SLU : Are the subwoofers always in the centre?

Vladimir Coulibre : It’s recommended to position them in the centre to improve the uniformity of the spatial effects, as well as the coupling with K2s. In rooms where it’s impossible to hang so many subs in the centre, I put them on the floor. They’re driven by a mono down-mix.

For this evening, those on the floor are controlled on an Aux send in L-ISA, to disconnect them from the flown subs and avoid a notch between the two sources at the top and bottom, or at least to make it as unnoticeable as possible.

The three LA-RAK II AVBs flown on the rear of the clever I-beam designed for touring, 36 channels of uncompromising amplification for the K2s…

SLU : And the amp racks are flown, as well?

Vladimir Coulibre : Yes, we have the LA-RAKs flown behind each system to allow for greater height and reduce cabling. Each system receives a 32 A 3-phase power supply, primary and secondary AVB, AES cable for the analogue that provides a third layer of redundancy, as well as the laser. The AVB connection supplies the audio and control signals.

SLU : Are there no surround systems?

Vladimir Coulibre : To design an immersive 360° design, you must start from the constraints to determine what is possible. Using surround sound in a large room would mean installing some rather massive systems to exploit it or, if not, it would mean using it only for reproducing rather subtle sound elements. On this production, there was no reason for this, either artistically or in terms of cost, feasibility, or installation.

Each musician has his or her own sub, so they’ll get fantastic sensation in the low end!

SLU : What about the monitors?

Vladimir Coulibre : On stage, there are two side-fills and each musician has a subwoofer, in addition to his IEM, to reinforce the presence. Monitors are positioned under the entire length of the thrust stage, allowing Lomepal to have a clear monitoring at the positions marked, when he removes an earphone. The IEM receivers are Wisycom.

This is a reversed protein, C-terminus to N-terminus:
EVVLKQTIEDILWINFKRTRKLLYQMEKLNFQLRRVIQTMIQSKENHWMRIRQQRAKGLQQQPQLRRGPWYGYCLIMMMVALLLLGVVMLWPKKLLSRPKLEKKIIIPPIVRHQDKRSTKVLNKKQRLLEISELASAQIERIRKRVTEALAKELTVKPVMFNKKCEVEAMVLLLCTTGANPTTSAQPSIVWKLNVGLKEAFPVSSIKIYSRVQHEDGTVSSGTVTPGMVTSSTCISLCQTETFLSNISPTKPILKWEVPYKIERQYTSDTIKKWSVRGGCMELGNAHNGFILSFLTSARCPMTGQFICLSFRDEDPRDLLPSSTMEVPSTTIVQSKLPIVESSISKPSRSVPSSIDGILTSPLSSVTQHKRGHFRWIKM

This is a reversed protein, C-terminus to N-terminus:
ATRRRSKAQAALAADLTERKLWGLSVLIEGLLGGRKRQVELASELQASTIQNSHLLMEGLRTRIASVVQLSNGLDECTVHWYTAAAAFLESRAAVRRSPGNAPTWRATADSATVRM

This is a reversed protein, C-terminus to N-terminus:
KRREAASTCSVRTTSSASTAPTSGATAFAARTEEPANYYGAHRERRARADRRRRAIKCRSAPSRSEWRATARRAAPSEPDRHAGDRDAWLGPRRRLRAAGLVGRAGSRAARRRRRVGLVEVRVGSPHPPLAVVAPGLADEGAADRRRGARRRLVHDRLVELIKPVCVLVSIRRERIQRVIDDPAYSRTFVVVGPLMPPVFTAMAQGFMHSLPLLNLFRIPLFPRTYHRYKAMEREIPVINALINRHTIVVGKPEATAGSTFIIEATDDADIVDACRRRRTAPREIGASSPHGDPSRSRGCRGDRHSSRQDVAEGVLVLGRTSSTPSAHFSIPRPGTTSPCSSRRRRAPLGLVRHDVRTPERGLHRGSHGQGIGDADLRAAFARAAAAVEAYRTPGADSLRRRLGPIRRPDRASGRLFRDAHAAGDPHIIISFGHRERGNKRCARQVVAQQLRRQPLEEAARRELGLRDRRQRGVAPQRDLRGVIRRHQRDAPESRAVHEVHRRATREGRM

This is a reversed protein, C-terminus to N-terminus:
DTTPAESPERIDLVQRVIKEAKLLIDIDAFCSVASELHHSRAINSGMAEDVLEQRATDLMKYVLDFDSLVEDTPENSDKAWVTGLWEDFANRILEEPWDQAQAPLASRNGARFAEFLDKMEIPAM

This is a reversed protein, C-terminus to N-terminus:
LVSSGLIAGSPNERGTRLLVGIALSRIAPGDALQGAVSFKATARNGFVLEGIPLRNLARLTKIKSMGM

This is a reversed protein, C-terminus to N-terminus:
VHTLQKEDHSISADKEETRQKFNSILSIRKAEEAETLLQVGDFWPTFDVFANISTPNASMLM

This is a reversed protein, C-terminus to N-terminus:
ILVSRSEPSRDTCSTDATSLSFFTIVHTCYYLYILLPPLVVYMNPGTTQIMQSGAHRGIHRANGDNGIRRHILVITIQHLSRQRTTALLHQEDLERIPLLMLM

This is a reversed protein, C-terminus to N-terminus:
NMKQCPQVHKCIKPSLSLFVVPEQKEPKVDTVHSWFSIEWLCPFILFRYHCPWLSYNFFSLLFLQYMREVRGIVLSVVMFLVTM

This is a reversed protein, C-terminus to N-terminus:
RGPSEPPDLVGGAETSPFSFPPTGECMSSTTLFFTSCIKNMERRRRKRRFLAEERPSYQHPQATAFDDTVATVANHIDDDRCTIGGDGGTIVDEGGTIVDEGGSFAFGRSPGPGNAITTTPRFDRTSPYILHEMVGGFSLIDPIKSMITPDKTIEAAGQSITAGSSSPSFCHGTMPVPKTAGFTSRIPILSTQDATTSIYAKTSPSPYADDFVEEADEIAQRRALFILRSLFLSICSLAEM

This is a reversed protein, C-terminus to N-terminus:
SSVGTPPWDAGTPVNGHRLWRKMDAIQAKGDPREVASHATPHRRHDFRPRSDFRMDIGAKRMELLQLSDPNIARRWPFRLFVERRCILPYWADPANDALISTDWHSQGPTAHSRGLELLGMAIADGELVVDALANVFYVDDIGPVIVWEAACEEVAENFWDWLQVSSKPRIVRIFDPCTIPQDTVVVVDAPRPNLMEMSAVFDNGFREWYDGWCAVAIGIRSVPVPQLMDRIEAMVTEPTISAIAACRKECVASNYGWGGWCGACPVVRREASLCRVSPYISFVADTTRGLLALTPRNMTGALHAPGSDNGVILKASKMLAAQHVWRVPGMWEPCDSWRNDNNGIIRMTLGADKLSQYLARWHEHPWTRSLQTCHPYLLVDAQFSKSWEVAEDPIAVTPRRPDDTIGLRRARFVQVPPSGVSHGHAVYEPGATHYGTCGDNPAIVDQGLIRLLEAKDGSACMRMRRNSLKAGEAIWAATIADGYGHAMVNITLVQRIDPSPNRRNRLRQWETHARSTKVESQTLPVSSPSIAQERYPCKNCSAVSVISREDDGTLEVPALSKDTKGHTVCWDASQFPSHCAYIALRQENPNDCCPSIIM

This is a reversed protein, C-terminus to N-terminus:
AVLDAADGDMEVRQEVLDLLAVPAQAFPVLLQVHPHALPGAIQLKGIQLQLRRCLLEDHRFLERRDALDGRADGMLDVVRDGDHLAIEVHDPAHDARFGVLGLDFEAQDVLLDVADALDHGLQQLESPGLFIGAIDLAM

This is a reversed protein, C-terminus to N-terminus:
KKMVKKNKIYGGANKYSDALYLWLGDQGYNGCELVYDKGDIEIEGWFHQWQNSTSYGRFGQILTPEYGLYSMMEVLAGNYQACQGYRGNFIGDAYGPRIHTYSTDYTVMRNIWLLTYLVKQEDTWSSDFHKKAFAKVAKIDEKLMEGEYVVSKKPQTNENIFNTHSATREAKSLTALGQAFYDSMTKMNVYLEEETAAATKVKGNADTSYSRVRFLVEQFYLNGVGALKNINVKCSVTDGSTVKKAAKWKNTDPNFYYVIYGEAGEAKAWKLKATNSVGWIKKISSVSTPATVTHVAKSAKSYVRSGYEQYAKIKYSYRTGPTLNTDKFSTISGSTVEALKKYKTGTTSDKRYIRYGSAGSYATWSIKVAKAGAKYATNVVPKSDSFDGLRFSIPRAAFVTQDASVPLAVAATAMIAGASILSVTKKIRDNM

Ahh… the good old, galvanised grating WITH sound.

SLU : I can see some really nice microphones on stage!

Sylvain de Barbeyrac : The choice of microphones is a question of colour. I mix vintage types with very modern ones like DPA, Royer and Schoeps, to give the miking a studio feel.

Vintage and modern microphones on the amps to adapt the sound to each song.

On the guitars, for example, there are always two mics per amp. That way I can change the sound whenever I want. I really like the old Sennheiser 421 and 441, but also the old series of Beyerdynamic mics like the M201 or the M160. There are six of them on stage.

All the wireless mics are Shure, with a KSM11 capsule on the lead vocals, which I run through a Rupert Neve Shelford channel strip located in monitor world, so that we all get the same sound. I process the vocals as little as possible and choose the right capsule to get the right sound.

The monitor racks, with the Shelford Channel on Lomepal’s vocals, visible under the Shure receivers in the left-hand rack.

However, new tools such as the Soothe Live plugin from Oeksound have helped a lot to achieve a result very close to what I would have done in the studio. As this show is played entirely live without any computer or tracks, the way in which each source is captured is essential.
That’s why I use Rupert Neve Design RMP-D8 preamps on the synthesizers and 5211s on the drum mics.

SLU : What about the console with the L-ISA processor?

Sylvain de Barbeyrac : We’re coming out of the Avid Venue S6L console with three MADI streams to the L-ISA processor, which then sends the audio to the AVB-equipped amplified controllers.
We have a second processor as a spare, but it has never been needed. Each spatial object is driven post-fader for each channel, of which there are 96, as a direct output. I still have a few channels that I use for effects.

S6L for the mix, outputting MADI to the L-ISA processor.